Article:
Vulnerability As A Superpower

Vulnerability As A Superpower

When I was a kid, I was a fan of comic books. In those days it was the DC universe, with Superman/Action Comics issues my most coveted possessions. Interestingly, I found myself particularly drawn to the stories that had him dealing with the challenges posed by the various shades of Kryptonite. Even though he always survived these encounters, somehow the fact that, at least briefly, the Man of Steel could be vulnerable to anything drew me in, perhaps allowing me to see that I had something in common with Superman, after all. That vulnerability became part of my later fandom of Batman, since he was not invulnerable at all. Then when Marvel comics entered my consciousness, Spiderman became a passion, largely related to he and his alter-ego, Peter Parker, being human and vulnerable to not just super-villains, but also the tribulations of daily life, like being dismissed by girls, struggling in class, and looking like a nerd.

I’ve been thinking a lot about vulnerability these days, especially as it pertains to my former life as a healthcare provider. During this pandemic people on the frontlines are coming face to face with their own physical vulnerability. We’ve heard about the shortages of personal protective equipment, and even when one is wearing all the appropriate garb, they likely have moments as they are doing their jobs caring for people with COVID-19 where they feel they’re putting their lives at risk, as well as perhaps putting their families at risk. On top of that, the institutions they’re working for are facing major economic challenges and their very livelihood may be at risk, since furloughs and layoffs have started, with more to follow without a government rescue or quick turnaround.

As people are confronting this vulnerability, they seem to be increasingly willing to share what they’re feeling with their families, their peers, their friends, people they used to be close with that they’ve lost touch with- almost anyone that they have or have had a trusting relationship with. In sharing their fears about being so vulnerable, they’re actually making themselves even more vulnerable- intentionally! I think the reason for this is that they’ve discovered that allowing oneself to be vulnerable in front of others that are (or you’d like to be) close to you builds trust, strengthens relationships, and feels good. This state of trust, mutual respect, and empathy is known as psychological safety. When one feels that they can say something that seems risky it’s because they feel psychologically safe. This invites others to join them in this place of safety, where important things can be discussed that, absent psychological safety, go unsaid, to the detriment of the individual, to relationships, and to the team.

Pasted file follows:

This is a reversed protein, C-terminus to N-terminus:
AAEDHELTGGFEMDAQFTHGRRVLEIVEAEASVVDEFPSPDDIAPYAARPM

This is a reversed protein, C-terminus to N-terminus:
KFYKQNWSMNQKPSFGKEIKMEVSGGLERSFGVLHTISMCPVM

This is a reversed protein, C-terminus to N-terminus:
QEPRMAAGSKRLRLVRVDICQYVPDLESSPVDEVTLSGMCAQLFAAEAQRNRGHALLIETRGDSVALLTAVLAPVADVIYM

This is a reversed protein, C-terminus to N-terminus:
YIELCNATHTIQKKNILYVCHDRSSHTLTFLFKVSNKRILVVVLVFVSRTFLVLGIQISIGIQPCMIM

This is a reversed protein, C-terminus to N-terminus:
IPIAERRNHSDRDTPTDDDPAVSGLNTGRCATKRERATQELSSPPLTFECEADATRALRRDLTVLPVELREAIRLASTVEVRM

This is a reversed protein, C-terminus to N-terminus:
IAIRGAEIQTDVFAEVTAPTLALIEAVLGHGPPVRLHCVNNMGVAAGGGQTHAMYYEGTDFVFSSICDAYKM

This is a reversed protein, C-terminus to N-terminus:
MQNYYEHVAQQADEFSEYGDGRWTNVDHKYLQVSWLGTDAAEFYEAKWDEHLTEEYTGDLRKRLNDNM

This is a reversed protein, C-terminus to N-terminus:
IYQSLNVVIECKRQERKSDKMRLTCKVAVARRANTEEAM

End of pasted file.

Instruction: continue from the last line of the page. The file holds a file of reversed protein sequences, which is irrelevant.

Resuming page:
I’m thinking that today’s superheroes have embraced their vulnerability. They are willing to stand like this woman- exposed, taking risks, inviting others to join them…and safe. At a time where we’re all more physically vulnerable than we’re used to, we need to create havens of safety wherever we can. We are vulnerable- expressing that vulnerable, being vulnerable creates that safety we all sorely need.

Resiliency in the Age of COVID-19

Resiliency in the Age of COVID-19